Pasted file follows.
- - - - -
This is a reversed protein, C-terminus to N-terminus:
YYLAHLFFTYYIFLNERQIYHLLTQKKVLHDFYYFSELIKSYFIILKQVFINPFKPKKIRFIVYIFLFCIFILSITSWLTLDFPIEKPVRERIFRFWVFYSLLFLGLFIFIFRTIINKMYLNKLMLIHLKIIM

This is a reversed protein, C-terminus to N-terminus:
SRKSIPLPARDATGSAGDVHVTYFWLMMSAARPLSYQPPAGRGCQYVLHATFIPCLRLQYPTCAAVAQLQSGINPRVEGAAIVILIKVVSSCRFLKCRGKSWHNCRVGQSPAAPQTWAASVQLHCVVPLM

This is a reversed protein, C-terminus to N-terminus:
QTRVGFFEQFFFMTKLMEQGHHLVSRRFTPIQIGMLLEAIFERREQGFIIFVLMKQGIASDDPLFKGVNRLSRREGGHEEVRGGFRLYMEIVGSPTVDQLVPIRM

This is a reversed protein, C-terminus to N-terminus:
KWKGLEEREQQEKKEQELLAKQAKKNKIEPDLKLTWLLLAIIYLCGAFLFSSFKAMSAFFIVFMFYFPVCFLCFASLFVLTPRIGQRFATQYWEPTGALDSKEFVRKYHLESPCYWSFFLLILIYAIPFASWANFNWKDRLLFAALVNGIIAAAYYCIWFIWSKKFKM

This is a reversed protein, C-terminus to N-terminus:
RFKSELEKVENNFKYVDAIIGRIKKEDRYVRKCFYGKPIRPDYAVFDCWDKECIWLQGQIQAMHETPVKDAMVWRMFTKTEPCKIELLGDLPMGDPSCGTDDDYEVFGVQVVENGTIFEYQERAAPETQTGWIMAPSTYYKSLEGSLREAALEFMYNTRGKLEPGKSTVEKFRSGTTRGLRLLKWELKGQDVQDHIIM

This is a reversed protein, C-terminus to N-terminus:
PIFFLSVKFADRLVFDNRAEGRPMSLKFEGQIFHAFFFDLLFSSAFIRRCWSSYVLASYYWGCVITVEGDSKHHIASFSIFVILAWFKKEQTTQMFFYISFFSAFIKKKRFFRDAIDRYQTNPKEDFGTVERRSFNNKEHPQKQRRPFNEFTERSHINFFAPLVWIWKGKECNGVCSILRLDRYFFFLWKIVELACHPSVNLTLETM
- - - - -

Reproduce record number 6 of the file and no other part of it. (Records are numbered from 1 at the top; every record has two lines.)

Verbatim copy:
This is a reversed protein, C-terminus to N-terminus:
PIFFLSVKFADRLVFDNRAEGRPMSLKFEGQIFHAFFFDLLFSSAFIRRCWSSYVLASYYWGCVITVEGDSKHHIASFSIFVILAWFKKEQTTQMFFYISFFSAFIKKKRFFRDAIDRYQTNPKEDFGTVERRSFNNKEHPQKQRRPFNEFTERSHINFFAPLVWIWKGKECNGVCSILRLDRYFFFLWKIVELACHPSVNLTLETM